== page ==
decided: December 8, 1989.
SONJA I. CAREY, PETITIONER,
COMMONWEALTH OF PENNSYLVANIA, UNEMPLOYMENT COMPENSATION BOARD OF REVIEW, RESPONDENT
PETITION FOR REVIEW, (UNEMPLOYMENT COMPENSATION).
Carolyn L. Carter, Chambersburg, and Donald Marritz, Gettysburg, for petitioner.
James K. Bradley, Clifford F. Blaze, Deputy Chief Counsel, Harrisburg, for respondent.
Doyle and Barry, JJ., and Narick, Senior Judge.
[ 130 Pa. Commw. Page 634]
This is a petition for review of an order of the Unemployment Compensation Board of Review (Board) affirming a decision of a referee which affirmed a determination of the Office of Employment Security (OES) denying unemployment compensation benefits to Sonja Carey (Claimant) based on Section 402.5 of the Unemployment Compensation Law (Section 402.5).*fn1 We reverse.
Once again we are called upon to interpret Section 402.5. See VanMetre v. Unemployment Compensation Board of Review, 128 Pa. Commw. 644, 564 A.2d 540 (1989); Beers v. Unemployment Compensation Board of Review, 118 Pa. Commw. 248, 546 A.2d 1260 (1988), petition for allowance of appeal granted 521 Pa. 623, 557 A.2d 726 (1989); Parker v. Department of Labor and Industry, 115 Pa. Commw. 93, 540 A.2d 313 (1988), aff'd 521 Pa. 531, 557 A.2d 1061 (1989). Section 402.5, in pertinent part, provides:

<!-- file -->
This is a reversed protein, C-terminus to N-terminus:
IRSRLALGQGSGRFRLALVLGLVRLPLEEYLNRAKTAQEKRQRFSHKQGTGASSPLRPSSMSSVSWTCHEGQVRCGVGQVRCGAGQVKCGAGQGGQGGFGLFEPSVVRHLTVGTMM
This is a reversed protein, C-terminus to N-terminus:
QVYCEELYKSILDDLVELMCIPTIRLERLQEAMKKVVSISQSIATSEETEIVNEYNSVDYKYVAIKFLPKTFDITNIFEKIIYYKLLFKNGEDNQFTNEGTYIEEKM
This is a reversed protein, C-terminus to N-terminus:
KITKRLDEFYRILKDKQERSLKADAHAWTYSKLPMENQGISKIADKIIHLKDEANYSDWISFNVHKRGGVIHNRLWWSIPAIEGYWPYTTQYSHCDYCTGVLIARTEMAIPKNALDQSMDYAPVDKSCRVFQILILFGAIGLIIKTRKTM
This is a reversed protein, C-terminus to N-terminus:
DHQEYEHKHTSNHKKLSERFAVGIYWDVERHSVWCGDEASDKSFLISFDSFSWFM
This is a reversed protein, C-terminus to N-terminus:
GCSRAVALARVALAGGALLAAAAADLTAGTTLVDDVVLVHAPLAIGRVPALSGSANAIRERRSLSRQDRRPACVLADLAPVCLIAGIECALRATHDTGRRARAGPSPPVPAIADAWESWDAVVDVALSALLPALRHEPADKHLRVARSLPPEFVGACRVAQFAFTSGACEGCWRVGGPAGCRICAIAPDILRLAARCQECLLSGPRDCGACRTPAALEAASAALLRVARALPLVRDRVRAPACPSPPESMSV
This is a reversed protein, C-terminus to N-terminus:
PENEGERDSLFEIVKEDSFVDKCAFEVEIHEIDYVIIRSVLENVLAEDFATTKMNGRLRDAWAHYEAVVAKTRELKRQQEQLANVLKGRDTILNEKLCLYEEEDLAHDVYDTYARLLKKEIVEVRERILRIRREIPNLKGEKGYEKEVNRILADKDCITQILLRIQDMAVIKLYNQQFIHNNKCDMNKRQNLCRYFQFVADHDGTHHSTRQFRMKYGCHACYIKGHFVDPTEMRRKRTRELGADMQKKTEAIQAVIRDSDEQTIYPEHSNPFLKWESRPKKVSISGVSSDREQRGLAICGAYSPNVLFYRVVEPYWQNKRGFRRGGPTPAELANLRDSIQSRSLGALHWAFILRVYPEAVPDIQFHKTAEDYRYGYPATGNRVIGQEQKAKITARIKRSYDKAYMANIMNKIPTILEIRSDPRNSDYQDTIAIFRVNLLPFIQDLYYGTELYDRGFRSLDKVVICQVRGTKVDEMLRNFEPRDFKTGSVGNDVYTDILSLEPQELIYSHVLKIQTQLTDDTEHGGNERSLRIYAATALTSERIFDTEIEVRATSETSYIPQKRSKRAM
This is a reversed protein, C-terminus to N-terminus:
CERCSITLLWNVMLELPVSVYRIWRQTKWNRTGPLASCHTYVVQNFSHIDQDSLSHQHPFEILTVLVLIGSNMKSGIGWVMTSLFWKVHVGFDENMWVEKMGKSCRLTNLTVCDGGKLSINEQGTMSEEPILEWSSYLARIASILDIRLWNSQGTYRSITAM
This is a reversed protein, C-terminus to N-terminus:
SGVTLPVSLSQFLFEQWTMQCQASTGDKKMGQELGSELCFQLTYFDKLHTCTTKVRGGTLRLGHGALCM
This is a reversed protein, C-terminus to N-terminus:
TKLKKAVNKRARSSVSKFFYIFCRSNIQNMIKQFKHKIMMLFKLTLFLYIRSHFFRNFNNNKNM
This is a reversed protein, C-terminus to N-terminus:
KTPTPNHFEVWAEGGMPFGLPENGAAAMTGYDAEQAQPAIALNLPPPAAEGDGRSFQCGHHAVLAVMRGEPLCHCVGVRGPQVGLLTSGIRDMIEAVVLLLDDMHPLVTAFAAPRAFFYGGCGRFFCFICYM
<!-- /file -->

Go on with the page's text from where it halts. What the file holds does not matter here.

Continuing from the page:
[ 130 Pa. Commw. Page 635]
(a) Notwithstanding any other provision of this act with respect to service performed in a "seasonal operation" or "seasonal industry," as defined in this section, benefits shall not be paid to a seasonal worker, based on such services, for any week of unemployment occurring outside of the normal seasonal period of operation, provided there is a contract or reasonable assurance that such seasonal worker will perform services in that seasonal industry in his next normal seasonal period.
(h) For the purposes of this section, the following definitions shall apply:
(1) "Fruit or vegetable food processing operation" means those services performed in connection with commercial canning or commercial freezing of fruits and vegetables.
(3) "Seasonal industry" means an industry, establishment or process within an industry which, because of climatic conditions making it impractical or impossible to do otherwise, customarily carries on fruit or vegetable food processing operations, or both, only during a regularly recurring period of one hundred eighty (180) days of work or less in a calendar year.
(4) "Seasonal operation" means an operation in which it is customary for an employer engaged in a seasonal industry as defined in paragraphs (1) and (3) of subsection (h) of this section, to operate all or a portion of its business during a regularly recurring period of one hundred eighty (180) days of work or less for a normal seasonal period during a calendar year. An employer may be determined to be engaged in a seasonal industry as defined in this section, with respect to a portion of its business, only if that portion, under the usual and customary practice in the industry, is identifiable as a functionally distinct operation.